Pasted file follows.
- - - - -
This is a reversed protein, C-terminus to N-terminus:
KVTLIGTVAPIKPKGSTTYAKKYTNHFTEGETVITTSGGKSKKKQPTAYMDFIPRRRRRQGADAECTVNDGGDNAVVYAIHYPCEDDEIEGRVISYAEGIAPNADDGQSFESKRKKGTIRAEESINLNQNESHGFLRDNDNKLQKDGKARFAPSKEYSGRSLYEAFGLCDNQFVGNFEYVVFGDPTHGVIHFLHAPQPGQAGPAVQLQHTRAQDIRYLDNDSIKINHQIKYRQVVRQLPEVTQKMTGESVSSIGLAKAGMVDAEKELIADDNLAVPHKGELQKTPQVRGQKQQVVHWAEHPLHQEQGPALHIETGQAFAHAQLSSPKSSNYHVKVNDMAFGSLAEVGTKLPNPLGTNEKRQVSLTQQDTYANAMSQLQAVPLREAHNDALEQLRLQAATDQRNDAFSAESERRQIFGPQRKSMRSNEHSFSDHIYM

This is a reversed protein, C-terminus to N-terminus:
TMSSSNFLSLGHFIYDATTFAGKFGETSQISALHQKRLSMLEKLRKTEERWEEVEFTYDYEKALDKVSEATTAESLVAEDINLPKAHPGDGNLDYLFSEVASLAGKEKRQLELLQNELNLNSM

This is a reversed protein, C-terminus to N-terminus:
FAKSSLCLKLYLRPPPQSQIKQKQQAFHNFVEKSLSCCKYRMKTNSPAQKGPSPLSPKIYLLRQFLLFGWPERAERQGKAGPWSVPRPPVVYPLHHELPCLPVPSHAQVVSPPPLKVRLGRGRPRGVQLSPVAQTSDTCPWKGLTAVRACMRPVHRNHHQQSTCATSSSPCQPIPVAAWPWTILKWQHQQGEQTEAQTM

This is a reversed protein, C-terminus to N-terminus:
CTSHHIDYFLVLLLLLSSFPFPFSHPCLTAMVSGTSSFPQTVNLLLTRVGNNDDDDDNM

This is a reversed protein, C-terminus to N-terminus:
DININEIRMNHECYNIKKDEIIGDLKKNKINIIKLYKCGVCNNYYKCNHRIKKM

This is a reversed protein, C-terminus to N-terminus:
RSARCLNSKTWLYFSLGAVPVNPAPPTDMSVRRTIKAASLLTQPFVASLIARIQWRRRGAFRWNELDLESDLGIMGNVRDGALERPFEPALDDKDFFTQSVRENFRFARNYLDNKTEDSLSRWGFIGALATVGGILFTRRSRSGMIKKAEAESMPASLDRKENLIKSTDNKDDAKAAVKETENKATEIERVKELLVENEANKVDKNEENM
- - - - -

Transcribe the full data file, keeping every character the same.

This is a reversed protein, C-terminus to N-terminus:
KVTLIGTVAPIKPKGSTTYAKKYTNHFTEGETVITTSGGKSKKKQPTAYMDFIPRRRRRQGADAECTVNDGGDNAVVYAIHYPCEDDEIEGRVISYAEGIAPNADDGQSFESKRKKGTIRAEESINLNQNESHGFLRDNDNKLQKDGKARFAPSKEYSGRSLYEAFGLCDNQFVGNFEYVVFGDPTHGVIHFLHAPQPGQAGPAVQLQHTRAQDIRYLDNDSIKINHQIKYRQVVRQLPEVTQKMTGESVSSIGLAKAGMVDAEKELIADDNLAVPHKGELQKTPQVRGQKQQVVHWAEHPLHQEQGPALHIETGQAFAHAQLSSPKSSNYHVKVNDMAFGSLAEVGTKLPNPLGTNEKRQVSLTQQDTYANAMSQLQAVPLREAHNDALEQLRLQAATDQRNDAFSAESERRQIFGPQRKSMRSNEHSFSDHIYM

This is a reversed protein, C-terminus to N-terminus:
TMSSSNFLSLGHFIYDATTFAGKFGETSQISALHQKRLSMLEKLRKTEERWEEVEFTYDYEKALDKVSEATTAESLVAEDINLPKAHPGDGNLDYLFSEVASLAGKEKRQLELLQNELNLNSM

This is a reversed protein, C-terminus to N-terminus:
FAKSSLCLKLYLRPPPQSQIKQKQQAFHNFVEKSLSCCKYRMKTNSPAQKGPSPLSPKIYLLRQFLLFGWPERAERQGKAGPWSVPRPPVVYPLHHELPCLPVPSHAQVVSPPPLKVRLGRGRPRGVQLSPVAQTSDTCPWKGLTAVRACMRPVHRNHHQQSTCATSSSPCQPIPVAAWPWTILKWQHQQGEQTEAQTM

This is a reversed protein, C-terminus to N-terminus:
CTSHHIDYFLVLLLLLSSFPFPFSHPCLTAMVSGTSSFPQTVNLLLTRVGNNDDDDDNM

This is a reversed protein, C-terminus to N-terminus:
DININEIRMNHECYNIKKDEIIGDLKKNKINIIKLYKCGVCNNYYKCNHRIKKM

This is a reversed protein, C-terminus to N-terminus:
RSARCLNSKTWLYFSLGAVPVNPAPPTDMSVRRTIKAASLLTQPFVASLIARIQWRRRGAFRWNELDLESDLGIMGNVRDGALERPFEPALDDKDFFTQSVRENFRFARNYLDNKTEDSLSRWGFIGALATVGGILFTRRSRSGMIKKAEAESMPASLDRKENLIKSTDNKDDAKAAVKETENKATEIERVKELLVENEANKVDKNEENM